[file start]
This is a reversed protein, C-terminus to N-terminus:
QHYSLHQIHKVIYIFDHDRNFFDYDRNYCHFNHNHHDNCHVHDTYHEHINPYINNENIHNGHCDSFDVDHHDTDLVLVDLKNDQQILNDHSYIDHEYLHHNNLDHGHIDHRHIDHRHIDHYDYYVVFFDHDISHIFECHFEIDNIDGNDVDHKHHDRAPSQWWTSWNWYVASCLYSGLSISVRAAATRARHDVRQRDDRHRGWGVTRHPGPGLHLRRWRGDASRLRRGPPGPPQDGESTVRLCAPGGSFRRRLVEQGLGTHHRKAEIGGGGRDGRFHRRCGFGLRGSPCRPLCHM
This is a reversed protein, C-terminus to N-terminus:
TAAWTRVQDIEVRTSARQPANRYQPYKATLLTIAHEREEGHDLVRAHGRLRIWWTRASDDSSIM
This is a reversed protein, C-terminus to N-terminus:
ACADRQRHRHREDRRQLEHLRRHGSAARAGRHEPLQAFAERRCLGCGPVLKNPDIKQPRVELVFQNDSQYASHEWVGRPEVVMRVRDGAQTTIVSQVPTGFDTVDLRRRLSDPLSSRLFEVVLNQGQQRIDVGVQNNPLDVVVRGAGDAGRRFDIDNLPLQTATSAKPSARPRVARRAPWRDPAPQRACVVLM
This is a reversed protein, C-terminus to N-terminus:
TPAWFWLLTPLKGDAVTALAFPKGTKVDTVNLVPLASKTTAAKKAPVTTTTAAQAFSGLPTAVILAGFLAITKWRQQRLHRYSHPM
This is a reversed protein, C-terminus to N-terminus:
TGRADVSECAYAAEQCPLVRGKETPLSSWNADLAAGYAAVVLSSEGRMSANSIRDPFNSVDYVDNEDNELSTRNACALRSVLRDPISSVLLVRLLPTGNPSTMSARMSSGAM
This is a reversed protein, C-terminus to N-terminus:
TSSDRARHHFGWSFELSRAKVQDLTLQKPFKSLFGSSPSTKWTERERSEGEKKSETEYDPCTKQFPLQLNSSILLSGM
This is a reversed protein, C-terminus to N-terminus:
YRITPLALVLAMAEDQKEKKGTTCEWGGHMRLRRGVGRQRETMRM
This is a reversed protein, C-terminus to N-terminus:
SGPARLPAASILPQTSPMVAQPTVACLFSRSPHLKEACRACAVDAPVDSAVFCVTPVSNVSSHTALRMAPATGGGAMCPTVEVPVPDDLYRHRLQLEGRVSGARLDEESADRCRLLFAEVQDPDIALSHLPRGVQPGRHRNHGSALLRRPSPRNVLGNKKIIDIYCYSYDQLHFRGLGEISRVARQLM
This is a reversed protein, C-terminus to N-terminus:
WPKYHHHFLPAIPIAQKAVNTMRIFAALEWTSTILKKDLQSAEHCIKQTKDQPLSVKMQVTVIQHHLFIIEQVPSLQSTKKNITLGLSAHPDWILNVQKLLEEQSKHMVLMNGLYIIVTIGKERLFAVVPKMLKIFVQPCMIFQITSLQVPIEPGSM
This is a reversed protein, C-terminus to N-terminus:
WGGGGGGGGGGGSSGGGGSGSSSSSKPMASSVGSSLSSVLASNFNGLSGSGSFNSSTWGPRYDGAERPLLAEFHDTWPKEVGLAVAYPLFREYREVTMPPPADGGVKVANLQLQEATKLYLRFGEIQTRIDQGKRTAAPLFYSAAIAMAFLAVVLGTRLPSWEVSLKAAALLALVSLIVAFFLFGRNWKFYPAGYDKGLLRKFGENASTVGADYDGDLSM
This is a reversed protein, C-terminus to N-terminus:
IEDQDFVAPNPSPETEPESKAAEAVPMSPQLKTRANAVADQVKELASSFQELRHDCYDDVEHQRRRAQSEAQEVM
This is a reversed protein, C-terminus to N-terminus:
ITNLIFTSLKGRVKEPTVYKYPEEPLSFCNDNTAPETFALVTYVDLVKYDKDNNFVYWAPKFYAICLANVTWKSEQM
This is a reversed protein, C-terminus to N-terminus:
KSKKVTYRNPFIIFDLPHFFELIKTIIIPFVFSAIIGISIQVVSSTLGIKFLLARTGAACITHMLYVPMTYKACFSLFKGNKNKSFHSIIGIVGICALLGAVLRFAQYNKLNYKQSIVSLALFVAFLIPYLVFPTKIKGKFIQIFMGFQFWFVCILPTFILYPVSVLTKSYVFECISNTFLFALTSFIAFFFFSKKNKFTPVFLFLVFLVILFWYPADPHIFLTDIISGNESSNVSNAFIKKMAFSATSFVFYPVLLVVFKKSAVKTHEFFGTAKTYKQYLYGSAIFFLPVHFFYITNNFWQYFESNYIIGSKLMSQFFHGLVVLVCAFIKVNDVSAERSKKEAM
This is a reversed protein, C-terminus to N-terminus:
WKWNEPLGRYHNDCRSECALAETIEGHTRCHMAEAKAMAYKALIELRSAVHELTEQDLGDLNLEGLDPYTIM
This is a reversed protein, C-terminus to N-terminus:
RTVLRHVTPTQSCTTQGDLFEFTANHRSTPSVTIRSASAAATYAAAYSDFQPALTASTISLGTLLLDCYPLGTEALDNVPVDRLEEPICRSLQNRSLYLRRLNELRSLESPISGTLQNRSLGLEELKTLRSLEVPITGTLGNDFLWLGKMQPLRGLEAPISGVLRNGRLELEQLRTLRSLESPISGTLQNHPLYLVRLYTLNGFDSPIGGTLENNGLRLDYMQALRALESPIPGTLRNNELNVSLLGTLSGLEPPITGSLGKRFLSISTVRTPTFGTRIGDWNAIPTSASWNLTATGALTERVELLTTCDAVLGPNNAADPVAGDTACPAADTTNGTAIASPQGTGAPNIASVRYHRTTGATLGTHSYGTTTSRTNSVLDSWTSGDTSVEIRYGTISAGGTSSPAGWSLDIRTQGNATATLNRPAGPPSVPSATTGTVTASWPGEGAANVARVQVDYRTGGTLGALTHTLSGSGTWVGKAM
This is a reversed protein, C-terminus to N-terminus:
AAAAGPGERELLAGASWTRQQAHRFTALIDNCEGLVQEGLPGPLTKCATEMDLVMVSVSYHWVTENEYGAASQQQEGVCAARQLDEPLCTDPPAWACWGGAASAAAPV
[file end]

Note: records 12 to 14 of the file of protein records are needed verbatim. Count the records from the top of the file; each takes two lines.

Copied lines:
This is a reversed protein, C-terminus to N-terminus:
ITNLIFTSLKGRVKEPTVYKYPEEPLSFCNDNTAPETFALVTYVDLVKYDKDNNFVYWAPKFYAICLANVTWKSEQM
This is a reversed protein, C-terminus to N-terminus:
KSKKVTYRNPFIIFDLPHFFELIKTIIIPFVFSAIIGISIQVVSSTLGIKFLLARTGAACITHMLYVPMTYKACFSLFKGNKNKSFHSIIGIVGICALLGAVLRFAQYNKLNYKQSIVSLALFVAFLIPYLVFPTKIKGKFIQIFMGFQFWFVCILPTFILYPVSVLTKSYVFECISNTFLFALTSFIAFFFFSKKNKFTPVFLFLVFLVILFWYPADPHIFLTDIISGNESSNVSNAFIKKMAFSATSFVFYPVLLVVFKKSAVKTHEFFGTAKTYKQYLYGSAIFFLPVHFFYITNNFWQYFESNYIIGSKLMSQFFHGLVVLVCAFIKVNDVSAERSKKEAM
This is a reversed protein, C-terminus to N-terminus:
WKWNEPLGRYHNDCRSECALAETIEGHTRCHMAEAKAMAYKALIELRSAVHELTEQDLGDLNLEGLDPYTIM